A few years ago, Minneapolis South high school decided to require all students take Advanced Placement (AP) U.S. History in 10th grade, “partly because we were seeing segregation in our building between AP courses and non AP courses,” South Engllsh teacher Corinth Matera said. “We didn’t like that segregation. We wanted every student to have that challenge.”
For students choosing a high school or planning ahead for their college career, Minnesota schools offer options for accelerated learning that not only look good on a college application, but also can earn college credit. In this series, we looked at two dual credit options — Advanced Placement and International Baccalaureate. (Post Secondary Enrollment Options or PSEO and College in the Schools are two other options.) The articles in this series compare the AP and IB on the basis of cost, rigor, requirements, and student experiences. For all the articles, see Starting college in high school. [Information in graphs from MN Department of Education website (percentage of total students) and from MN Department of Education 2012 Rigorous Course Taking report to legislature.]
The change resulted in a huge increase in not just that course but in other courses as well. “After that 10th grade year, more students are choosing AP courses,” Matera said. “They have good experiences and aren’t so afraid.”
According to the Minnesota Department of Education’s description of AP:
“The Advanced Placement Program is a cooperative educational endeavor between secondary schools and colleges and universities. Since its inception in 1955, the College Board Program has provided motivated high school students with the opportunity to take college-level courses in a high school setting. The program consists of 34 college-level courses and standardized exams that assess proficiency in these courses.”
Today at South, “a lot of students take AP,” Matera said. She is taking a year off this year from teaching AP, but taught AP courses for seven years before that, including AP English Literature and AP English Language.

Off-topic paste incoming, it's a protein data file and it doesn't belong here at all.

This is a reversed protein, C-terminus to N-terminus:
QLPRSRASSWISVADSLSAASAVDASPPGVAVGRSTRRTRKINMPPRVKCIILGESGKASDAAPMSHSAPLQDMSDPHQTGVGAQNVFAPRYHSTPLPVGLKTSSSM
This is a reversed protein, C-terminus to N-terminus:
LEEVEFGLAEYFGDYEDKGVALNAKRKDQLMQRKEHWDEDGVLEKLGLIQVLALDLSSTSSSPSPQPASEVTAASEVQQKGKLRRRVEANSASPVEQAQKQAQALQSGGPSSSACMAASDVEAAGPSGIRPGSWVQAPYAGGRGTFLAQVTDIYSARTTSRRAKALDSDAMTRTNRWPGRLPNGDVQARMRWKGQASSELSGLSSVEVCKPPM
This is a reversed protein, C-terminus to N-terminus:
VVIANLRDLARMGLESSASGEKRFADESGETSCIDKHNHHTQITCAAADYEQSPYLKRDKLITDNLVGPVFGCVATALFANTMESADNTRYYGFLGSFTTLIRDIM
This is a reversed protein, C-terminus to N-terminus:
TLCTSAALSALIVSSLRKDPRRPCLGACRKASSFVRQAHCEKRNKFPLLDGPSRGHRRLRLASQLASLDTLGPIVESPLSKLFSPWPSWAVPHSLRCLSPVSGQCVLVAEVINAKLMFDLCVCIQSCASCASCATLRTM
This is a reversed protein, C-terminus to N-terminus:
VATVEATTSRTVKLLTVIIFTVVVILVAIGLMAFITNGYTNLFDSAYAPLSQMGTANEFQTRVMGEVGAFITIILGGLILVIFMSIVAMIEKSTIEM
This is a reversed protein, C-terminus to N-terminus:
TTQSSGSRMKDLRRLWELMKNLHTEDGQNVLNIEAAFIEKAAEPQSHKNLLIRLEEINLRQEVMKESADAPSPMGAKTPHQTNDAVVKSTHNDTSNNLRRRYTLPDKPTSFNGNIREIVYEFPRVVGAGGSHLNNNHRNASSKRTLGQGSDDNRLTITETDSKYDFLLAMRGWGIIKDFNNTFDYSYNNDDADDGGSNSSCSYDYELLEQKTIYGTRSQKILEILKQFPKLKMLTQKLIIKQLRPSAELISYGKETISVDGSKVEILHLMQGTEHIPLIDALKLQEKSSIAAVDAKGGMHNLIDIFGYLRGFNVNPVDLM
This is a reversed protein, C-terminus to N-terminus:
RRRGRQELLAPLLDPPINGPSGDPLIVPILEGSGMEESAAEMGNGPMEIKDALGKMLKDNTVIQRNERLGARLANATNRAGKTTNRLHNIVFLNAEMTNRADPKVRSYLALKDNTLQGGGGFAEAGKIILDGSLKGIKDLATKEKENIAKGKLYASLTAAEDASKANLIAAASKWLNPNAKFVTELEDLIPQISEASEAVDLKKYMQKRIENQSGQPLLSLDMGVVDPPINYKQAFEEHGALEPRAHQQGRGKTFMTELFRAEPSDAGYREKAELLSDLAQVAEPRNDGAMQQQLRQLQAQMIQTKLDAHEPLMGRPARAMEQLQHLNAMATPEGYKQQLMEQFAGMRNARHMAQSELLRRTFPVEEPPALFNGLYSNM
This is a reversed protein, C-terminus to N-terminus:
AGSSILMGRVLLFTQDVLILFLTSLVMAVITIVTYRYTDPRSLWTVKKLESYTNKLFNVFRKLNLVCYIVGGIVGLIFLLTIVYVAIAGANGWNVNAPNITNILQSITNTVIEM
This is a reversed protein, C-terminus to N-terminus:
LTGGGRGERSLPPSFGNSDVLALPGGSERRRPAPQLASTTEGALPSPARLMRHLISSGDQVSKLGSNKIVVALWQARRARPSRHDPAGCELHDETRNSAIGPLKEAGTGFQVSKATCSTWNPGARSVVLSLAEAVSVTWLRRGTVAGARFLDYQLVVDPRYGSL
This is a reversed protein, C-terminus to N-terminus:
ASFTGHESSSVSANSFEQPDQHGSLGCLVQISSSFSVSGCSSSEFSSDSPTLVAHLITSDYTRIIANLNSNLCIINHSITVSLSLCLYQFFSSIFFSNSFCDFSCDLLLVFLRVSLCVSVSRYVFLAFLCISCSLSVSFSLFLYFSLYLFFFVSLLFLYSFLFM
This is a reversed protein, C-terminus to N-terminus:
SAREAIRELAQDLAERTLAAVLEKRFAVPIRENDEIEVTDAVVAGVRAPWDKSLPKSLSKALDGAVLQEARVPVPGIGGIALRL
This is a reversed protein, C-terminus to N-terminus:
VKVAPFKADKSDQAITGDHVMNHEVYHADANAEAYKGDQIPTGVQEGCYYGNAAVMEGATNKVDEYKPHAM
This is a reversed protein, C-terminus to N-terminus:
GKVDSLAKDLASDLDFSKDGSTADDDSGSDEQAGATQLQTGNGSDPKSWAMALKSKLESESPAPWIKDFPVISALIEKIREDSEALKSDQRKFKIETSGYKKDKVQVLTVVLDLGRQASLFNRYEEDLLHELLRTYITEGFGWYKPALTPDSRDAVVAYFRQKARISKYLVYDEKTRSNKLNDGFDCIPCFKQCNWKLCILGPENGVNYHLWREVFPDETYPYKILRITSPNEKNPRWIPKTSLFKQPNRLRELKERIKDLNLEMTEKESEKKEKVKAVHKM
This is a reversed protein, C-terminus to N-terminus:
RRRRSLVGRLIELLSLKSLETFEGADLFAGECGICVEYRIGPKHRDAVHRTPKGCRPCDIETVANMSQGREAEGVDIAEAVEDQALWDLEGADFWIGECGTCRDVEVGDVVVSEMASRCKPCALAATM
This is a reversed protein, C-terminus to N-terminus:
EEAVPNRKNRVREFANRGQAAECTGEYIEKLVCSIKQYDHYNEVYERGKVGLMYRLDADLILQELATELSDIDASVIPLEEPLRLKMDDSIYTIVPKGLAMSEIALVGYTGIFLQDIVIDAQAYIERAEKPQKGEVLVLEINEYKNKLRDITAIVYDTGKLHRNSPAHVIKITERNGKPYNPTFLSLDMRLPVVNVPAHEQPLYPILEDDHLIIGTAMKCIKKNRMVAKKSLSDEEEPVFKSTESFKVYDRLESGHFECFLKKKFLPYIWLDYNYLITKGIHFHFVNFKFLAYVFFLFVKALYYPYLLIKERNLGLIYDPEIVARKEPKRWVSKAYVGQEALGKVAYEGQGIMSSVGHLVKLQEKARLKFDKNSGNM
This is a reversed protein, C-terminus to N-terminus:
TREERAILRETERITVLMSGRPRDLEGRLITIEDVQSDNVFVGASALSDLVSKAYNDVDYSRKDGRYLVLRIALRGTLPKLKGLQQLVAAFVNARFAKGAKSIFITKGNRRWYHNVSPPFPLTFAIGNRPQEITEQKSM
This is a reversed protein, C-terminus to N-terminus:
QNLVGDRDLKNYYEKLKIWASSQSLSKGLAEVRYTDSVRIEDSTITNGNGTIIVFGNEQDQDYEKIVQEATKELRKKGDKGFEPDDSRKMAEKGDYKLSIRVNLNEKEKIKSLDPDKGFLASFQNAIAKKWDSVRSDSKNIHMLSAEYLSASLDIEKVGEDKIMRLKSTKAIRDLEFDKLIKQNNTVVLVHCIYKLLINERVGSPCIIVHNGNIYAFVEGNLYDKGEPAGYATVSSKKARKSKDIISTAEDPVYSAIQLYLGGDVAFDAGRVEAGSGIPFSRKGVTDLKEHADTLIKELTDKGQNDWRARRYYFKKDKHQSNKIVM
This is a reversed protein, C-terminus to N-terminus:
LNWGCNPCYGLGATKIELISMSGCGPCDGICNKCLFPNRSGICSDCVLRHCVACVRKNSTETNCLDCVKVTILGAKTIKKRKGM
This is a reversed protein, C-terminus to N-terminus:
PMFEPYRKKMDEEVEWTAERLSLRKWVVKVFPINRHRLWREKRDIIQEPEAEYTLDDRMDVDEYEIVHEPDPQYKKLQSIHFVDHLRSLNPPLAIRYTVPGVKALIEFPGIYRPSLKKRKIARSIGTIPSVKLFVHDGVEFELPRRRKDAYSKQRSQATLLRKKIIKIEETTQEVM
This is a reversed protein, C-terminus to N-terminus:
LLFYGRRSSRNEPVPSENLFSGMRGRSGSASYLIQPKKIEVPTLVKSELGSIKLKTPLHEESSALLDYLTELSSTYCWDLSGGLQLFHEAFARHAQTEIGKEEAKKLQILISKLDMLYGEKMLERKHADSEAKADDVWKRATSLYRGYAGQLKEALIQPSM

When Matera first started teaching AP, there were only two sections of AP English. “This year we have 13 sections,” she said.
Though the AP program provides an opportunity for students to get college credit, Matera said, “I see the value of AP courses of the experience of a college level courses than the college credit.”
“I’m not a big standardized test believer. I want my students to do well and have the opportunity to get college credit. I am more interested in the students gaining skills and their writing improving.”
Requirements on her as an AP teacher include summer trainings, which Matera finds useful. “They are paid through state money,” she said. “The district doesn’t have to pay for that.”
AP teachers do have to submit a syllabus, but Matera said how restrictive it is varies by subject. “AP English teachers are very free,” she said. “I pick my own text and design my own writing assignments.”
A few years ago, South teachers were asked if they wanted to take on an IB program, and they said no, according to Matera. “”We like our AP courses. Students can do AP in one area and not in another. My understanding is the IB is a little more all or nothing.” Matera said she likes the AP structure because students can pick and choose which AP classes they want to take.